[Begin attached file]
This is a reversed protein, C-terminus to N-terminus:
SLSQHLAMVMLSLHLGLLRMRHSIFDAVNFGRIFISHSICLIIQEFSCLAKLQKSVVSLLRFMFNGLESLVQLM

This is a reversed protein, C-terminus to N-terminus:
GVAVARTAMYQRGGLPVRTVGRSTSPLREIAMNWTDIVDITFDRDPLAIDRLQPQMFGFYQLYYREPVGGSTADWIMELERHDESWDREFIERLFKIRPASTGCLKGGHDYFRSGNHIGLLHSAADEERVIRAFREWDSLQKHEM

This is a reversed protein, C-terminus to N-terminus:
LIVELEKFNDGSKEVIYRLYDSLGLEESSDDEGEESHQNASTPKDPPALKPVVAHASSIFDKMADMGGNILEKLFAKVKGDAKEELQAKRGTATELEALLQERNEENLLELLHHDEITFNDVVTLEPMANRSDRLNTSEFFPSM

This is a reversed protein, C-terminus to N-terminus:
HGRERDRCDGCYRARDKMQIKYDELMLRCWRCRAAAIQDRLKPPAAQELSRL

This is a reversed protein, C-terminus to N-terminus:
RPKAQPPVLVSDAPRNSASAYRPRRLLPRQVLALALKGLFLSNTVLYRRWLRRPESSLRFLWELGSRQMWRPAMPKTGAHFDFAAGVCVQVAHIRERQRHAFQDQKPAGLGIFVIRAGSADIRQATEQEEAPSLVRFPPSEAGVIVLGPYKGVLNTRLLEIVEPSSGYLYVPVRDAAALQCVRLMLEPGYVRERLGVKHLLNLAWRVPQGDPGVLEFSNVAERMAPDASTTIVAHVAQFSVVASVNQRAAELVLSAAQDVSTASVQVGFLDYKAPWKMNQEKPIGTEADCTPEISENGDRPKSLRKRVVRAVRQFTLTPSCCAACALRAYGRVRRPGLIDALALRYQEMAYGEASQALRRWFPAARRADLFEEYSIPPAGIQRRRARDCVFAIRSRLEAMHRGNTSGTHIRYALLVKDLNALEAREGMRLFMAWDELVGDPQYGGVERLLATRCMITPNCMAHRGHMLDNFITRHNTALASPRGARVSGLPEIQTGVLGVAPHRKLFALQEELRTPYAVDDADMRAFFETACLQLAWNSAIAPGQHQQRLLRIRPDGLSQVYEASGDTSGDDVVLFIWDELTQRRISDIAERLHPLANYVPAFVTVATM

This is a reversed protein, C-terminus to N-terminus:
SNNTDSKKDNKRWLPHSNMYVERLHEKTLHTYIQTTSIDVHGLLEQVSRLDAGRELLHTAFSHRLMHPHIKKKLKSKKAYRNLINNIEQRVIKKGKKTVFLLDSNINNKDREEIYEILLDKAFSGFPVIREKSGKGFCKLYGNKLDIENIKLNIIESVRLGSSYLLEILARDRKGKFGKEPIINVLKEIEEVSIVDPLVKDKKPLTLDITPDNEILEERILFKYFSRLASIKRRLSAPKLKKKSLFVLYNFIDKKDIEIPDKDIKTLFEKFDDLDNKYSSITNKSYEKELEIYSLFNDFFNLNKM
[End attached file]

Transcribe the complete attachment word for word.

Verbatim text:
This is a reversed protein, C-terminus to N-terminus:
SLSQHLAMVMLSLHLGLLRMRHSIFDAVNFGRIFISHSICLIIQEFSCLAKLQKSVVSLLRFMFNGLESLVQLM

This is a reversed protein, C-terminus to N-terminus:
GVAVARTAMYQRGGLPVRTVGRSTSPLREIAMNWTDIVDITFDRDPLAIDRLQPQMFGFYQLYYREPVGGSTADWIMELERHDESWDREFIERLFKIRPASTGCLKGGHDYFRSGNHIGLLHSAADEERVIRAFREWDSLQKHEM

This is a reversed protein, C-terminus to N-terminus:
LIVELEKFNDGSKEVIYRLYDSLGLEESSDDEGEESHQNASTPKDPPALKPVVAHASSIFDKMADMGGNILEKLFAKVKGDAKEELQAKRGTATELEALLQERNEENLLELLHHDEITFNDVVTLEPMANRSDRLNTSEFFPSM

This is a reversed protein, C-terminus to N-terminus:
HGRERDRCDGCYRARDKMQIKYDELMLRCWRCRAAAIQDRLKPPAAQELSRL

This is a reversed protein, C-terminus to N-terminus:
RPKAQPPVLVSDAPRNSASAYRPRRLLPRQVLALALKGLFLSNTVLYRRWLRRPESSLRFLWELGSRQMWRPAMPKTGAHFDFAAGVCVQVAHIRERQRHAFQDQKPAGLGIFVIRAGSADIRQATEQEEAPSLVRFPPSEAGVIVLGPYKGVLNTRLLEIVEPSSGYLYVPVRDAAALQCVRLMLEPGYVRERLGVKHLLNLAWRVPQGDPGVLEFSNVAERMAPDASTTIVAHVAQFSVVASVNQRAAELVLSAAQDVSTASVQVGFLDYKAPWKMNQEKPIGTEADCTPEISENGDRPKSLRKRVVRAVRQFTLTPSCCAACALRAYGRVRRPGLIDALALRYQEMAYGEASQALRRWFPAARRADLFEEYSIPPAGIQRRRARDCVFAIRSRLEAMHRGNTSGTHIRYALLVKDLNALEAREGMRLFMAWDELVGDPQYGGVERLLATRCMITPNCMAHRGHMLDNFITRHNTALASPRGARVSGLPEIQTGVLGVAPHRKLFALQEELRTPYAVDDADMRAFFETACLQLAWNSAIAPGQHQQRLLRIRPDGLSQVYEASGDTSGDDVVLFIWDELTQRRISDIAERLHPLANYVPAFVTVATM

This is a reversed protein, C-terminus to N-terminus:
SNNTDSKKDNKRWLPHSNMYVERLHEKTLHTYIQTTSIDVHGLLEQVSRLDAGRELLHTAFSHRLMHPHIKKKLKSKKAYRNLINNIEQRVIKKGKKTVFLLDSNINNKDREEIYEILLDKAFSGFPVIREKSGKGFCKLYGNKLDIENIKLNIIESVRLGSSYLLEILARDRKGKFGKEPIINVLKEIEEVSIVDPLVKDKKPLTLDITPDNEILEERILFKYFSRLASIKRRLSAPKLKKKSLFVLYNFIDKKDIEIPDKDIKTLFEKFDDLDNKYSSITNKSYEKELEIYSLFNDFFNLNKM